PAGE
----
Bug bounties: Here's how much Microsoft paid out to security researchers last year

Microsoft's bug bounty payments have flattened out but still remain large.
Written by Liam Tung, Contributing Writer

Microsoft has revealed it awarded 341 researchers a total of $13.6 million during the past year for reporting security vulnerabilities in its bug bounty programs

The awards were issued between July 1, 2020 and June 30, 2021 and is slightly less than what it paid out in 2019. That year, Microsoft tripled the awards from the previous year. 

The largest award was $200,000 under the Hyper-V Bounty Program, Microsoft's program for its virtualization layer on Windows 10, Windows Server 2016, and containers for running Windows and Linux applications in the cloud. 

SEE: Network security policy (TechRepublic Premium)

"With an average of more than $10,000 USD per award across all programs, each of the over 1,200 eligible reports reflect the talent and creativity of the global security research community and their invaluable partnership in addressing the challenges of a constantly changing security environment," the Microsoft Security Response Center (MSRC) said in a blogpost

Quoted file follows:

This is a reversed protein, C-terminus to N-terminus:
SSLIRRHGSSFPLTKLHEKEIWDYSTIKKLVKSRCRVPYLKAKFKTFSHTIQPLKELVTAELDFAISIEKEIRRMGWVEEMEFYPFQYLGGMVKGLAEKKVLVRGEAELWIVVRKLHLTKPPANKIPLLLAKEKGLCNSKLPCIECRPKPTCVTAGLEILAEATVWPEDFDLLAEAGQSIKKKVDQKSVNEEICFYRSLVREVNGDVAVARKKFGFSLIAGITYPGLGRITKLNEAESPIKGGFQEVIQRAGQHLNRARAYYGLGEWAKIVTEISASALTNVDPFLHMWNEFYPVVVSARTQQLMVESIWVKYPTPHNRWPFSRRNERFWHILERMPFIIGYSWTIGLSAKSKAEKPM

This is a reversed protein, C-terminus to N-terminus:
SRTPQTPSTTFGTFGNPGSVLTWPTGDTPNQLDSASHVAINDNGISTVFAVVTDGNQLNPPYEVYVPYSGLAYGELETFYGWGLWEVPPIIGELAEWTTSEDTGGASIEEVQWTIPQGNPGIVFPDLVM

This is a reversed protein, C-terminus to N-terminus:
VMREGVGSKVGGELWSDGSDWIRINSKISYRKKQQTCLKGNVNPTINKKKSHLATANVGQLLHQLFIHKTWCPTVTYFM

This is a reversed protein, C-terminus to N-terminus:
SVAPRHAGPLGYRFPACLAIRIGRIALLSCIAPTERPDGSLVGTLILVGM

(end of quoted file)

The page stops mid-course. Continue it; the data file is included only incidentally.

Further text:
Microsoft has launched some new bug bounties this year, including one for Microsoft Teams with awards up to $30,000 for critical bug reports. The other bounty is aimed at a potential future post-quantum cryptography standard called Supersingular Isogeny Key Encapsulation (SIKE)

Microsoft currently has 17 bug bounty programs available for researchers to earn rewards. The Hyper-V program offers the largest possible award of up to $250,000. 

The Microsoft Identity bounty is also important, covering Microsoft Account, Azure Active Directory, or select OpenID standards. The top payout is $100,000. 

Some individual security researchers can earn significant sums – even millions – from bug bounty programs.

Editorial standards